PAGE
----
Vote on Gas Deal Turns Into Political Drama

Crucial Knesset vote over natural gas deal becomes motion of confidence in Netanyahu government; Lieberman: We will not be the coalition's babysitter.

Emil Salman

A Knesset plenum vote on a cabinet decision to exempt the gas industry from antitrust scrutiny for national security reasons will be a motion of confidence, it was announced hours before the vote was meant to take place on Monday.

Making the vote a motion of confidence means ministers who recused themselves from the vote due to conflicts of interest will be required to vote for the motion, giving it a Knesset majority.

However, Prime Minister Benjamin Netanyahu decided to make the vote the last item on the Knesset's agenda, and without a majority it is doubtful the plenum will vote at all.

At the outset of the Likud faction meeting, Netanyahu said: "The gas outline is a good, responsible, monopole-breaking outline that will funnel the state coffers hundreds of billions for education, welfare, health and other needs."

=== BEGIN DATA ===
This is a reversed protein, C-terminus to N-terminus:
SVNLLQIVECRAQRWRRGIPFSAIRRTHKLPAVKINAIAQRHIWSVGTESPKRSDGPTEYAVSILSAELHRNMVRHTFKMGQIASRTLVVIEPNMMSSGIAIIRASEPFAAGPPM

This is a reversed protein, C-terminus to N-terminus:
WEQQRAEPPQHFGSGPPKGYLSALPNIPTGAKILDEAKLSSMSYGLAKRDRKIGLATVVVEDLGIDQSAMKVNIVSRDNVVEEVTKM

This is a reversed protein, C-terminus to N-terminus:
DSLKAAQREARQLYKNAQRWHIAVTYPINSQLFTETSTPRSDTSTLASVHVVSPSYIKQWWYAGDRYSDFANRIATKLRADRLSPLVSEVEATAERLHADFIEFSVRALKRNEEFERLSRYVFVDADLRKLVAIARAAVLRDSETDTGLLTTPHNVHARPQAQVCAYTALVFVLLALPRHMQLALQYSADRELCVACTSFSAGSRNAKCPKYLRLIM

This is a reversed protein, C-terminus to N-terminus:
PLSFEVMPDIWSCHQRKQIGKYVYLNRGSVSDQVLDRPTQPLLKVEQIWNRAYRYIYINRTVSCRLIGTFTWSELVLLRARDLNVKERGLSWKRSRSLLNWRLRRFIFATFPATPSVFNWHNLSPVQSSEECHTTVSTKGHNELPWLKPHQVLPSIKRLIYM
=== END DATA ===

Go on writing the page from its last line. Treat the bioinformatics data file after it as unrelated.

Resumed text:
The vote is the last legal step in getting the competition package completed and ready to present to the energy companies.

Before the vote was made a motion of confidence, it would have required support from the opposition to be passed. Now that the vote is a motion of confidence, ministers Moshe Kahlon, Yoav Galant, and Haim Katz, who previously recused themselves, will be required to vote, giving the motion a 61 votes majority.

The government has been fighting with the energy companies and, just as much, officials have been fighting among themselves about how to ensure competition in an industry where Delek and Noble control nearly all of Israel’s reserves. Antitrust Commissioner David Gilo sparked the debate last December after rescinding an earlier agreement to allow the two companies to retain most of their holdings.

On Monday, Yisrael Beiteinu Chairman Avigdor Lieberman said his faction will vote the bid, even though he is in favor of the outlined deal with the gas companies.

"We will not be the coalition's babysitter," Lieberman said, adding: "If the prime minister doesn't know how to get the ministers [] or order the finance minister to sign, he should reach the conclusion and resign."